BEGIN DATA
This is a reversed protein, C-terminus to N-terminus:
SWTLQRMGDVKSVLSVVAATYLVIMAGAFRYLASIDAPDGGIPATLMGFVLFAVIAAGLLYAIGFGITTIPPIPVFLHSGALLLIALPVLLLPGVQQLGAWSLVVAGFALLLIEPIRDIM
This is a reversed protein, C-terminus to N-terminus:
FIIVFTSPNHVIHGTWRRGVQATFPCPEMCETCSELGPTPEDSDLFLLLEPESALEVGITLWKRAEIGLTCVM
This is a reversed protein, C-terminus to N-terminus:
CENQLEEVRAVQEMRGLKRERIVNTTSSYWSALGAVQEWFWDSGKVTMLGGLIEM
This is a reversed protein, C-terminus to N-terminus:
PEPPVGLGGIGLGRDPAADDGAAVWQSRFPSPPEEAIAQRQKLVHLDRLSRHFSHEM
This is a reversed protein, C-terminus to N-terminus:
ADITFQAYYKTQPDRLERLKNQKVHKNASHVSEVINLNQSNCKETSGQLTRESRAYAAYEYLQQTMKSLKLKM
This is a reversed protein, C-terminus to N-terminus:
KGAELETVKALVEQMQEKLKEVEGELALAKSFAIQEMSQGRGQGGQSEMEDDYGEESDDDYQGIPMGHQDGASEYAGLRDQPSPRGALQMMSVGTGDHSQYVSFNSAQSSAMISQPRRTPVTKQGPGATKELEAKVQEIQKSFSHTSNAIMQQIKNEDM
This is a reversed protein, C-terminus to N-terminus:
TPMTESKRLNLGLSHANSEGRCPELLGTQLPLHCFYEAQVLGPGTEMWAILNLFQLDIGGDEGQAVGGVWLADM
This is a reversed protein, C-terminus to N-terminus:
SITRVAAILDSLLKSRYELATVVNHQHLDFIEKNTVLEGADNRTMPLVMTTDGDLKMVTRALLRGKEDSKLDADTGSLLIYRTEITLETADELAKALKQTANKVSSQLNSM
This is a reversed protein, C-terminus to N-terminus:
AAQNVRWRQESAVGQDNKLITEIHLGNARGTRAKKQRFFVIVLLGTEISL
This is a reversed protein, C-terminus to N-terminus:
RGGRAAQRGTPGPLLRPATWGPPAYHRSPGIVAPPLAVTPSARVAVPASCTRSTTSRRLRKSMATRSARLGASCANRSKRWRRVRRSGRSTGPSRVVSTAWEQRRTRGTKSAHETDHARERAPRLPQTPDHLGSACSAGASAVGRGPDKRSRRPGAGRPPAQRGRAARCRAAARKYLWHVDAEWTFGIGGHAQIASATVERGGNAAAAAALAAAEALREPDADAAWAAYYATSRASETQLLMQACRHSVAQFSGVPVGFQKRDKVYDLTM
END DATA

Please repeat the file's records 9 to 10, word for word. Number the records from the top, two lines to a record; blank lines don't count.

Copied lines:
This is a reversed protein, C-terminus to N-terminus:
AAQNVRWRQESAVGQDNKLITEIHLGNARGTRAKKQRFFVIVLLGTEISL
This is a reversed protein, C-terminus to N-terminus:
RGGRAAQRGTPGPLLRPATWGPPAYHRSPGIVAPPLAVTPSARVAVPASCTRSTTSRRLRKSMATRSARLGASCANRSKRWRRVRRSGRSTGPSRVVSTAWEQRRTRGTKSAHETDHARERAPRLPQTPDHLGSACSAGASAVGRGPDKRSRRPGAGRPPAQRGRAARCRAAARKYLWHVDAEWTFGIGGHAQIASATVERGGNAAAAAALAAAEALREPDADAAWAAYYATSRASETQLLMQACRHSVAQFSGVPVGFQKRDKVYDLTM